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System and Method for Improving the Capacity Management Process

IP.com Disclosure Number: IPCOM000248505D
Publication Date: 2016-Dec-09
Document File: 5 page(s) / 209K

Publishing Venue

The IP.com Prior Art Database

Abstract

Disclosed is a system and method for improving the capacity management process.

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This is the abbreviated version, containing approximately 34% of the total text.

1

System and Method for Improving the Capacity Management Process

The IT services offered over the internet, and within enterprise premises, increased rapidly over

the past few decades. The expectation of a consistent high-quality level of service is growing and

becoming more difficult to be met. In the meanwhile, the demand for a cost effective solution to

efficiently use computing resources according to workload variations is getting stronger,

especially for enterprise service providers.

Predicting enterprise applications service levels under various loads and resources is

widely done based on time and cost efficient performance modeling techniques [1]. A Queuing

Network Model (QNM) representing the various system resources (such as the CPU and Disk

I/O) is built and solved during this process. One input to the QNM solver is the amount of time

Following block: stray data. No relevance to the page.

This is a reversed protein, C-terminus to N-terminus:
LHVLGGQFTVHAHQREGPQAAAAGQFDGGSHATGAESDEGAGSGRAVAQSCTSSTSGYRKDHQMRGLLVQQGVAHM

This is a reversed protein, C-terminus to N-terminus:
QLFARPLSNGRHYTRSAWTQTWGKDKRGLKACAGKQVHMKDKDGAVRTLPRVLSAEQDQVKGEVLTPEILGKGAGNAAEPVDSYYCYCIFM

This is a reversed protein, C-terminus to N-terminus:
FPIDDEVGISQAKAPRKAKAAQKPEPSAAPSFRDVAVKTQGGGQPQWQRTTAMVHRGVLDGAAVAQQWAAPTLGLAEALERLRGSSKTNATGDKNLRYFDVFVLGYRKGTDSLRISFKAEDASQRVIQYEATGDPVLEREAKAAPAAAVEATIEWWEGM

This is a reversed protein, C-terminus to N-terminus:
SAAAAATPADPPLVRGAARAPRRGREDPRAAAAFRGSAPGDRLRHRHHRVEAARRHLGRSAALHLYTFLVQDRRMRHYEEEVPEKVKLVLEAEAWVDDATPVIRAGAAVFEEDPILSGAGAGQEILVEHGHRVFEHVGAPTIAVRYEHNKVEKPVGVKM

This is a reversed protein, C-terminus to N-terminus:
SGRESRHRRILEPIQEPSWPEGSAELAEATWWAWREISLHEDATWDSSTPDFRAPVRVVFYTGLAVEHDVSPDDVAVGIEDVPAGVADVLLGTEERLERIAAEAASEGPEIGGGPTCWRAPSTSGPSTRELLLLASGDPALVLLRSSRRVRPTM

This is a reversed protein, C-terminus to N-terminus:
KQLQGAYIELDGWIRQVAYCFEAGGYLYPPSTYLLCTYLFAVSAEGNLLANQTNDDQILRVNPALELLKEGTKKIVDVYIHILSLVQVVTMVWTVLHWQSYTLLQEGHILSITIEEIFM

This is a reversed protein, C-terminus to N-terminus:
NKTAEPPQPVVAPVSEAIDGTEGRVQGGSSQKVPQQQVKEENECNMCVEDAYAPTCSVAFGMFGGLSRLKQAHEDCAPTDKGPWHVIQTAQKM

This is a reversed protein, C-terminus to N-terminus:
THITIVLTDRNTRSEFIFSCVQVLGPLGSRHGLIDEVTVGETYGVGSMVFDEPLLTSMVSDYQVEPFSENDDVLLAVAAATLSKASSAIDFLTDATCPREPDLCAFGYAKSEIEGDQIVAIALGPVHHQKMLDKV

required to serve each transaction on each resource in all visits to the underlying resource, while

excluding the queuing time. This input value is known as the Service Demand. Obtaining such

service demands by measuring the time spent by a single user transaction on each resource faces

a major measurement problem due to small service demands. Additionally, some functionality,

such as caching, can be only triggered when multiple users access the system, which leads

capacity engineers to infer these service demands from multi-user measurements [2] [3] [4]. Such

approaches have problems which lead to various approximations and lengthy procedures. This

causes less accurate prediction results which are usually solved by deliberately increasing the

hardware requirements to compensate for this imprecision, resulting in an under-utilized

infrastructure. Additionally, the lengthy procedure can easily put an extra pressure on an already

busy capacity management (CM) project.

Transactions are created by users of enterprise applications to perform certain

functionalities (such as search and buy). These transactions are served by the various system

resources (such as the CPU and Disk I/O of each server) to fulfill the user request [1]. The flow

of the transaction through the system can be represented by a Queuing Network Model (QNM)

[1] such as the one shown in Figure 1. Each node represents a system resource (e.g., CPU, Disk

I/O) which consists of a processing unit and a queue for the transaction to wait if the processing

unit is busy. Each transaction may visit each resource multiple times and the total time required

to serve the transaction on each resource, during all visits and excluding the time in the queue, is

called service demand.

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The Transaction Response Time (TRT) is the time spent by a certain transaction on all

system resources [1] which is the sum of the actual processing time (service demand) along with

the time in the queue as shown in Figure 2. The Transaction Profile (TP) is defined as the total

series of service demands on all system resources. Thus, the TP is the lower bound of the TRT

or,...